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Wendy Petersen-Boring

Associate Professor of History

Headshot of Wendy Petersen-Boring

Contact Information

Salem Campus

Eaton 102
900 State Street
Salem  Oregon  97301
503-370-6944 (Fax)


  • PhD, Yale University
  • MAR, Yale Divinity School
  • BA History, Willamette University


Medieval history; women and gender studies; environmental history and ethics; embodiment studies; contemplative studies and mysticism; epistemology and spirituality in Western philosophical and religious traditions.

Wendy Petersen Boring and David Gutterman are Co-PI's for The Conversation Project. The Conversation Project at Willamette University is an initiative to cultivate conversation across differences. Committed to principles of equity and inclusion, the Conversation Project celebrates the importance of storytelling as a vital means of recognizing and understanding differences in experience, culture, and power that shape our communities. Supported by grants from the American Council on Immigration Center for Inclusion and Belonging and the Wabash Center for Teaching and Learning, the Project encompasses research, curriculum development, workshops, and events.



HIST 315: Western Civilization and Sustainability, Nature, Climate, Ethics to 170  (ENVS)
HIST 319:  Medieval Europe
HIST 375: Women and Gender in Medieval Europe (WGS)
HIST 374:  Love and Reason in the Middle Ages (REL)
HIST 131:  The Crusades (REL)
HIST 131:  Popular Culture in Medieval and Early Modern Europe (REL)
HIST 444:  Historiography
HIST 379:  Bodies, Medieval and Modern

Interdisciplinary Studies

IDS 399/429:  The Conversation Project (HIST, PPLE)
IDS 399:  Climate, Race, Economy - New Systems Thinking (ECON, ENVS, PPLE, HIST)
IDS 353:  The Inner Life of Activism (REL, HIST)
IDS 214:  Food Justice (PHEAL, ENVS)
IDS 299:  Working with the Land (ENVS)
IDS 330: What is Embodiment? (HIST, PPLE)
IDS 101:  Cascadia: Reimagining a Bioregion
IDS 101:  From Consumer to Citizen: Developing an Ethics of Place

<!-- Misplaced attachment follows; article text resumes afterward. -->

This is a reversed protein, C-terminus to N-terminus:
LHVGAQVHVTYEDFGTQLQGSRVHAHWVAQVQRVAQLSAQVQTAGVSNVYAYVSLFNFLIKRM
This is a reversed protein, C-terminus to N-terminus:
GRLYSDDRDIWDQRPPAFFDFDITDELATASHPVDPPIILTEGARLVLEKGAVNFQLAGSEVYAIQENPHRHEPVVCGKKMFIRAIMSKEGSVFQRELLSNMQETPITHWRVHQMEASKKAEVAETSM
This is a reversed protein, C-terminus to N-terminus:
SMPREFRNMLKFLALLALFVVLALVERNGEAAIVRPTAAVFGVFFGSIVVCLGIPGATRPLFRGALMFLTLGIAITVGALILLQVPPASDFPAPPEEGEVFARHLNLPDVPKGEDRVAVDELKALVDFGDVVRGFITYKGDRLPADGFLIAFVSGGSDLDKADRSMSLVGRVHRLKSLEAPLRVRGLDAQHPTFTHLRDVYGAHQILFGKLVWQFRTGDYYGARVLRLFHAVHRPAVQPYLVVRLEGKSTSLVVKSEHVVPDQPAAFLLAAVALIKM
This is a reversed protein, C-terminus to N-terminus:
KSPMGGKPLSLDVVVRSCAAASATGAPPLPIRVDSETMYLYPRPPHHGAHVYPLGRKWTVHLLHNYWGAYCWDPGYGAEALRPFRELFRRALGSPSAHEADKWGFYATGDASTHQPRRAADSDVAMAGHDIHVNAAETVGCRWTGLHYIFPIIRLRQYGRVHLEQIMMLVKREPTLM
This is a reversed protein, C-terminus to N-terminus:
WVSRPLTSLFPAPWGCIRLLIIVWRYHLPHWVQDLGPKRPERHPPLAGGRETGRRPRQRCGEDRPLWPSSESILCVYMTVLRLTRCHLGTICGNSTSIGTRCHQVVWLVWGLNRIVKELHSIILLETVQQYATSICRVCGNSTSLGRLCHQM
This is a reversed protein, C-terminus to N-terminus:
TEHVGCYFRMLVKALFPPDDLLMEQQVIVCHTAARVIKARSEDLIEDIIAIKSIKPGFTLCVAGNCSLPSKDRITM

IDS 313:  Creating Stories for Social Change (HIST, CCM)
HUM 499:  Humanities Senior Seminar: Dante’s Divine Comedy



Teaching Sustainability: Perspectives from the Humanities and Social Sciences. Wendy Petersen Boring and William Forbes, eds. SFA Press/Texas A&M Press, 2014.

Articles and book chapters 

“Identities and Inheritances: Reimagining Food Landscapes in the Pacific Northwest,” with co-author Katy Giombolini, Good Eats!  32 Writers on Eating Ethically, eds. Jennifer Cognard-Black and Melissa Goldthwaite, NYU Press, January 2024.

“Seeking Ecstasy:   Wonder and Cognitive Arrest in Bonaventure’s Itinerarium Mentis in Deum,” Medioevo 28, 2023.

“Alongside Aaron,” Contemplative Practices and Acts of Resistance in Higher Education: Narratives Toward WholenessNew York:  Routledge - forthcoming, 2024.

“Claiming God at the Intersection of Ethics and Climate Change,” Claiming God:  Papers in Honor of Marilyn McCord Adams, Wipf & Stock, 2022.

“Western Civilization and Sustainability:  Reflections on Cross-Pollinating the Humanities and Environmental Science.”  Environmental History (2010) 15 (2):  288-304.

“Historical Consciousness in an Age of Climate Change,” and “Introduction,” Teaching Sustainability:  Perspectives from the Humanities and Social Sciences, eds. Wendy Petersen Boring and William Forbes, SFA Press/Texas A&M Press, 2014.

“Revising our approach to ‘Augustinian illumination:’ a reconsideration of Bonaventure’s Quaestiones disputatae de scientia Christi IV, Aquinas’s Summa theologiae Ia.84, 1-8, and Henry of Ghent’s, Summa quaestionum ordinarum, Q. 2, art. 1, 2.  Franciscan Studies (2010) vol. 68:  39-81.

Competitive Grants

Center for Inclusion and Belonging, Belonging Innovation Fellowship, Conversation and Civic Engagement at Willamette University, Co-PI with Dr. David Gutterman, 2022-2023.  

Wabash Center for Teaching and Learning Project Grant, Connecting in the Classroom:  Lessons from Community-Based Organizations, 2020-2022, Co-PI with David Gutterman, 2020-2022